Residential segregation and interethnic contact in the Netherlands


  • Sanne Boschman TU Delft, Architecture and the Built Environment


selective mobility, segregation, neighbourhood effects


Dutch policymakers perceive high shares of ethnic minorities in neighbourhoods as a problem; it might generate fewer opportunities for minorities to have contact with the native Dutch population and thereby hinder integration. The question, however, is whether the ethnic composition of neighbourhoods influences interethnic contact. In this paper the focus is on leisure contact of people from ethnic minorities aged 15 to 65 with native Dutch people. Binary logistic multilevel analysis shows that contact with native Dutch people is mainly explained by individual characteristics. In addition, living in one of the four largest cities, cities with high shares of minorities on city level, leads to less contact with native Dutch people. The ethnic composition of the neighbourhood has no effect on contact, therefore segregation on neighbourhood level does not necessarily hinder integration.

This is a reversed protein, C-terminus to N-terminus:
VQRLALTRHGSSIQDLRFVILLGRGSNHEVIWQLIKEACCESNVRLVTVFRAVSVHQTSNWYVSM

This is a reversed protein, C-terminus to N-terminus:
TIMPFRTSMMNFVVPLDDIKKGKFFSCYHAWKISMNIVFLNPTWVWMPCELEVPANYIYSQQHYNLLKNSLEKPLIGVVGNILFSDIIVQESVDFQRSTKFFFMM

How to Cite

Boschman, S. (2015). Residential segregation and interethnic contact in the Netherlands. A+BE | Architecture and the Built Environment, 5(11), 149–166. Retrieved from